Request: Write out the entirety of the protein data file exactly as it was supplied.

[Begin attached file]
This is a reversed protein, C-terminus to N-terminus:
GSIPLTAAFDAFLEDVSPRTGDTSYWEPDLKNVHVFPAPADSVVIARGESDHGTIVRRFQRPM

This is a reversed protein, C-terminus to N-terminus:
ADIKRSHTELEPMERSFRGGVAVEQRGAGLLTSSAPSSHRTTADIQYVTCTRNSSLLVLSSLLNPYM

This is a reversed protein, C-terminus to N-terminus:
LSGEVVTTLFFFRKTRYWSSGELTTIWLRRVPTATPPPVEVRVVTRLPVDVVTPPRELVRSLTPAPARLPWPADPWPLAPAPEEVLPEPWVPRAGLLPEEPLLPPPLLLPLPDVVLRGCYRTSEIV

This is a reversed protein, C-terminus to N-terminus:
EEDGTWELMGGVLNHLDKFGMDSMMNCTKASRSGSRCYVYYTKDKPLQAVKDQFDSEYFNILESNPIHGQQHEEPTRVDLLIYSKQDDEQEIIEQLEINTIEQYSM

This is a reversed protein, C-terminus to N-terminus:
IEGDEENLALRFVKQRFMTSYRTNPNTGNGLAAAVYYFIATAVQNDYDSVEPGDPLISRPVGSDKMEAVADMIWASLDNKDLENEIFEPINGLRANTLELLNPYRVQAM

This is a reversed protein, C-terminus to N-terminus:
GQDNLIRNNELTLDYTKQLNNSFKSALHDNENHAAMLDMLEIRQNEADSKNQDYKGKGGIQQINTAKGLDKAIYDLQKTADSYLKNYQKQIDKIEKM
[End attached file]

This is a reversed protein, C-terminus to N-terminus:
GSIPLTAAFDAFLEDVSPRTGDTSYWEPDLKNVHVFPAPADSVVIARGESDHGTIVRRFQRPM

This is a reversed protein, C-terminus to N-terminus:
ADIKRSHTELEPMERSFRGGVAVEQRGAGLLTSSAPSSHRTTADIQYVTCTRNSSLLVLSSLLNPYM

This is a reversed protein, C-terminus to N-terminus:
LSGEVVTTLFFFRKTRYWSSGELTTIWLRRVPTATPPPVEVRVVTRLPVDVVTPPRELVRSLTPAPARLPWPADPWPLAPAPEEVLPEPWVPRAGLLPEEPLLPPPLLLPLPDVVLRGCYRTSEIV

This is a reversed protein, C-terminus to N-terminus:
EEDGTWELMGGVLNHLDKFGMDSMMNCTKASRSGSRCYVYYTKDKPLQAVKDQFDSEYFNILESNPIHGQQHEEPTRVDLLIYSKQDDEQEIIEQLEINTIEQYSM

This is a reversed protein, C-terminus to N-terminus:
IEGDEENLALRFVKQRFMTSYRTNPNTGNGLAAAVYYFIATAVQNDYDSVEPGDPLISRPVGSDKMEAVADMIWASLDNKDLENEIFEPINGLRANTLELLNPYRVQAM

This is a reversed protein, C-terminus to N-terminus:
GQDNLIRNNELTLDYTKQLNNSFKSALHDNENHAAMLDMLEIRQNEADSKNQDYKGKGGIQQINTAKGLDKAIYDLQKTADSYLKNYQKQIDKIEKM